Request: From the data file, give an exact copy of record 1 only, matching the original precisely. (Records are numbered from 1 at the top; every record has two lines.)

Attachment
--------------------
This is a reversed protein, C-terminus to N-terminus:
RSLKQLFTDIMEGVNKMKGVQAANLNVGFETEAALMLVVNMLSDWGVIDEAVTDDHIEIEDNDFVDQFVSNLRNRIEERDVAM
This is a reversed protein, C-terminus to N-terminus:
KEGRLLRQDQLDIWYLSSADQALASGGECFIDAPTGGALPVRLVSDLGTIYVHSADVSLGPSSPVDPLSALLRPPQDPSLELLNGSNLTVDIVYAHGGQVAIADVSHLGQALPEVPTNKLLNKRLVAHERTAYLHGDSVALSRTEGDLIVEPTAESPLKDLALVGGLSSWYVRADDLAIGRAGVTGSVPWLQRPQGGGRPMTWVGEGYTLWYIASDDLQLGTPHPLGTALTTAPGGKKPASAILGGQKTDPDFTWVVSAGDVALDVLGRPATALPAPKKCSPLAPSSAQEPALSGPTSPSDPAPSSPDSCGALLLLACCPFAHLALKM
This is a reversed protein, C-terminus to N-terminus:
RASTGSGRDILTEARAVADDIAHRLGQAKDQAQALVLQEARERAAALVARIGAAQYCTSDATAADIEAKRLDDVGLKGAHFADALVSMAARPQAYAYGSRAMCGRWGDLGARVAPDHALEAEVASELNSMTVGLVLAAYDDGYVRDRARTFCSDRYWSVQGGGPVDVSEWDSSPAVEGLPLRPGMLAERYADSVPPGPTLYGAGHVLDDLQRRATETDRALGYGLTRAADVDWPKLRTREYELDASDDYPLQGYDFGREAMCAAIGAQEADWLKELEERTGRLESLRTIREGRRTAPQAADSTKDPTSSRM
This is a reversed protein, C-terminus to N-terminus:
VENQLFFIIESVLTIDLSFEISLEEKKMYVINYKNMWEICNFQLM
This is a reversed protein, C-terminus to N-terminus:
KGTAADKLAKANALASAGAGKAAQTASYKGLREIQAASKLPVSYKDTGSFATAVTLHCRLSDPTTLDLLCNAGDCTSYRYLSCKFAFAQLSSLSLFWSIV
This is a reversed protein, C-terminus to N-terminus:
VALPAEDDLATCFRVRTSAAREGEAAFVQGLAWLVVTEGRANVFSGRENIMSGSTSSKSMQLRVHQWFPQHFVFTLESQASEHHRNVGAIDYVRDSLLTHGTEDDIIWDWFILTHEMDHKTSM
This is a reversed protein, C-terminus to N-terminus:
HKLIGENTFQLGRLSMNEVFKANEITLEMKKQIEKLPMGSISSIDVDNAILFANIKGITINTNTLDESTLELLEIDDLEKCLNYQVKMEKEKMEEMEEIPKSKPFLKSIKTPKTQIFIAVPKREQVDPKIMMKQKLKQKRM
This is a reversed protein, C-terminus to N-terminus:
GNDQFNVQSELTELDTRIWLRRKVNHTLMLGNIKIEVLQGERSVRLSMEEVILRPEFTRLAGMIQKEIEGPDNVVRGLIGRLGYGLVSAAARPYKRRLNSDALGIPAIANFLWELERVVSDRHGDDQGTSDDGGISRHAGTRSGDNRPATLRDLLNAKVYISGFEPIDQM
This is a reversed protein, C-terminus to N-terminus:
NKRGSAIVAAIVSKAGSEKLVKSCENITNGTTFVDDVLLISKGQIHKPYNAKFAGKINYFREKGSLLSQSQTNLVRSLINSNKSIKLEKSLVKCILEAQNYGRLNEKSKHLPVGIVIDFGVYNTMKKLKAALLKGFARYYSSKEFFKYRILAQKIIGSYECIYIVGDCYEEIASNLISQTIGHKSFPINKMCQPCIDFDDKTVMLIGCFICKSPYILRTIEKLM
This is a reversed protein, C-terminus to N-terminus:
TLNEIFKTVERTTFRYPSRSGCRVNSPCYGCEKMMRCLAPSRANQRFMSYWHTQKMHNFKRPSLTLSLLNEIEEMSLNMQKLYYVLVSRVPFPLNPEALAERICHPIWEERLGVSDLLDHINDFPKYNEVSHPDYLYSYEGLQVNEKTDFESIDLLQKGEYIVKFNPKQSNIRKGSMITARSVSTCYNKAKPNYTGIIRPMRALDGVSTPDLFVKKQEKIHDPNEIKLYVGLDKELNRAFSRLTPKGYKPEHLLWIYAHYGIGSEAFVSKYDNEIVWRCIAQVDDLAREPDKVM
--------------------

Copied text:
This is a reversed protein, C-terminus to N-terminus:
RSLKQLFTDIMEGVNKMKGVQAANLNVGFETEAALMLVVNMLSDWGVIDEAVTDDHIEIEDNDFVDQFVSNLRNRIEERDVAM